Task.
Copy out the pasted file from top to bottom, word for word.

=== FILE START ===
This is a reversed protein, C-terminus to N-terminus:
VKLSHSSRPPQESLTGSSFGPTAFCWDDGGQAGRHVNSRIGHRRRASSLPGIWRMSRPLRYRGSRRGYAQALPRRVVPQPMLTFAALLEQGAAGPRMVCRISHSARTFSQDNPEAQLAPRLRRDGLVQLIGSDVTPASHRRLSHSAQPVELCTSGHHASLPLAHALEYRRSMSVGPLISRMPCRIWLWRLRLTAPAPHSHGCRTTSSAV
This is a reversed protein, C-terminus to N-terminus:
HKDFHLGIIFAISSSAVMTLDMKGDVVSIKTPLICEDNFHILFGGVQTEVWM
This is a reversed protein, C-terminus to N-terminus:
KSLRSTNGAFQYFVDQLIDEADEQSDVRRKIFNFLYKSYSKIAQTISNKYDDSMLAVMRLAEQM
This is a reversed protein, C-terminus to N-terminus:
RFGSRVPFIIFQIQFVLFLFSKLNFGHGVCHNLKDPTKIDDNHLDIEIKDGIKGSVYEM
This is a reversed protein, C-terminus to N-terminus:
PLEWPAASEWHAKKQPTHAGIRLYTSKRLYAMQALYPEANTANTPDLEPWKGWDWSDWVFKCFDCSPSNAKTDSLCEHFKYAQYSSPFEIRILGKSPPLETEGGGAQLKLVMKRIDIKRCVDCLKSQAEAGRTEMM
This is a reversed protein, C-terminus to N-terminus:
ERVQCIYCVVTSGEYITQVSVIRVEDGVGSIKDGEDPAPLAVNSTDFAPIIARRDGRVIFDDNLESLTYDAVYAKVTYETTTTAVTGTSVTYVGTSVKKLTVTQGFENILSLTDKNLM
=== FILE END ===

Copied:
This is a reversed protein, C-terminus to N-terminus:
VKLSHSSRPPQESLTGSSFGPTAFCWDDGGQAGRHVNSRIGHRRRASSLPGIWRMSRPLRYRGSRRGYAQALPRRVVPQPMLTFAALLEQGAAGPRMVCRISHSARTFSQDNPEAQLAPRLRRDGLVQLIGSDVTPASHRRLSHSAQPVELCTSGHHASLPLAHALEYRRSMSVGPLISRMPCRIWLWRLRLTAPAPHSHGCRTTSSAV
This is a reversed protein, C-terminus to N-terminus:
HKDFHLGIIFAISSSAVMTLDMKGDVVSIKTPLICEDNFHILFGGVQTEVWM
This is a reversed protein, C-terminus to N-terminus:
KSLRSTNGAFQYFVDQLIDEADEQSDVRRKIFNFLYKSYSKIAQTISNKYDDSMLAVMRLAEQM
This is a reversed protein, C-terminus to N-terminus:
RFGSRVPFIIFQIQFVLFLFSKLNFGHGVCHNLKDPTKIDDNHLDIEIKDGIKGSVYEM
This is a reversed protein, C-terminus to N-terminus:
PLEWPAASEWHAKKQPTHAGIRLYTSKRLYAMQALYPEANTANTPDLEPWKGWDWSDWVFKCFDCSPSNAKTDSLCEHFKYAQYSSPFEIRILGKSPPLETEGGGAQLKLVMKRIDIKRCVDCLKSQAEAGRTEMM
This is a reversed protein, C-terminus to N-terminus:
ERVQCIYCVVTSGEYITQVSVIRVEDGVGSIKDGEDPAPLAVNSTDFAPIIARRDGRVIFDDNLESLTYDAVYAKVTYETTTTAVTGTSVTYVGTSVKKLTVTQGFENILSLTDKNLM